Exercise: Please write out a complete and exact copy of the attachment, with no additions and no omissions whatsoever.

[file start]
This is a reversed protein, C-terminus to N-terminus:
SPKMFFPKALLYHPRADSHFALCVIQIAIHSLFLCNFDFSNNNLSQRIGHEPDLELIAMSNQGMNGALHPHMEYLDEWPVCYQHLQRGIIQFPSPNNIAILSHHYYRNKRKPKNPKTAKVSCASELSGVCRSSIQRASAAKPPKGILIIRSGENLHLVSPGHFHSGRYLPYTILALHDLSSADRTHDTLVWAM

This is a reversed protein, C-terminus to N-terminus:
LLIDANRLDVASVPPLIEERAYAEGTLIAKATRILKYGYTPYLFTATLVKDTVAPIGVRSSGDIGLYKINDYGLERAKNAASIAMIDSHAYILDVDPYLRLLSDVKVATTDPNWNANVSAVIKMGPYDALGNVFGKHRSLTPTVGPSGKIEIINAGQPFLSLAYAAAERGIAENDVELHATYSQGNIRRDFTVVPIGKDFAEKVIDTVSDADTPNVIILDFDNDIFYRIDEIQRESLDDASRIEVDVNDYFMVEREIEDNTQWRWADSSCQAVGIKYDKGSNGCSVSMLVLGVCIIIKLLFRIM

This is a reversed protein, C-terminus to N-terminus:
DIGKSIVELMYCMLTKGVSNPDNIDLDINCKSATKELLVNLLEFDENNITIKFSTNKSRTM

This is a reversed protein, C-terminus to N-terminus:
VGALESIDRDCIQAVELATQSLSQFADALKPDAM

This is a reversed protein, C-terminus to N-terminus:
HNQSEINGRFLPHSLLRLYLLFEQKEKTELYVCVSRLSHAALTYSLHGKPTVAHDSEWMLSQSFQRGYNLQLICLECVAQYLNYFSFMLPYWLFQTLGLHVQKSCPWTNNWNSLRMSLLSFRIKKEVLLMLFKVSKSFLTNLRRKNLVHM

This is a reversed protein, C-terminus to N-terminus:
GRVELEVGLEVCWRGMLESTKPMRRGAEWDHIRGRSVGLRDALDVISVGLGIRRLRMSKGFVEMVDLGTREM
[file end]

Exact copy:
This is a reversed protein, C-terminus to N-terminus:
SPKMFFPKALLYHPRADSHFALCVIQIAIHSLFLCNFDFSNNNLSQRIGHEPDLELIAMSNQGMNGALHPHMEYLDEWPVCYQHLQRGIIQFPSPNNIAILSHHYYRNKRKPKNPKTAKVSCASELSGVCRSSIQRASAAKPPKGILIIRSGENLHLVSPGHFHSGRYLPYTILALHDLSSADRTHDTLVWAM

This is a reversed protein, C-terminus to N-terminus:
LLIDANRLDVASVPPLIEERAYAEGTLIAKATRILKYGYTPYLFTATLVKDTVAPIGVRSSGDIGLYKINDYGLERAKNAASIAMIDSHAYILDVDPYLRLLSDVKVATTDPNWNANVSAVIKMGPYDALGNVFGKHRSLTPTVGPSGKIEIINAGQPFLSLAYAAAERGIAENDVELHATYSQGNIRRDFTVVPIGKDFAEKVIDTVSDADTPNVIILDFDNDIFYRIDEIQRESLDDASRIEVDVNDYFMVEREIEDNTQWRWADSSCQAVGIKYDKGSNGCSVSMLVLGVCIIIKLLFRIM

This is a reversed protein, C-terminus to N-terminus:
DIGKSIVELMYCMLTKGVSNPDNIDLDINCKSATKELLVNLLEFDENNITIKFSTNKSRTM

This is a reversed protein, C-terminus to N-terminus:
VGALESIDRDCIQAVELATQSLSQFADALKPDAM

This is a reversed protein, C-terminus to N-terminus:
HNQSEINGRFLPHSLLRLYLLFEQKEKTELYVCVSRLSHAALTYSLHGKPTVAHDSEWMLSQSFQRGYNLQLICLECVAQYLNYFSFMLPYWLFQTLGLHVQKSCPWTNNWNSLRMSLLSFRIKKEVLLMLFKVSKSFLTNLRRKNLVHM

This is a reversed protein, C-terminus to N-terminus:
GRVELEVGLEVCWRGMLESTKPMRRGAEWDHIRGRSVGLRDALDVISVGLGIRRLRMSKGFVEMVDLGTREM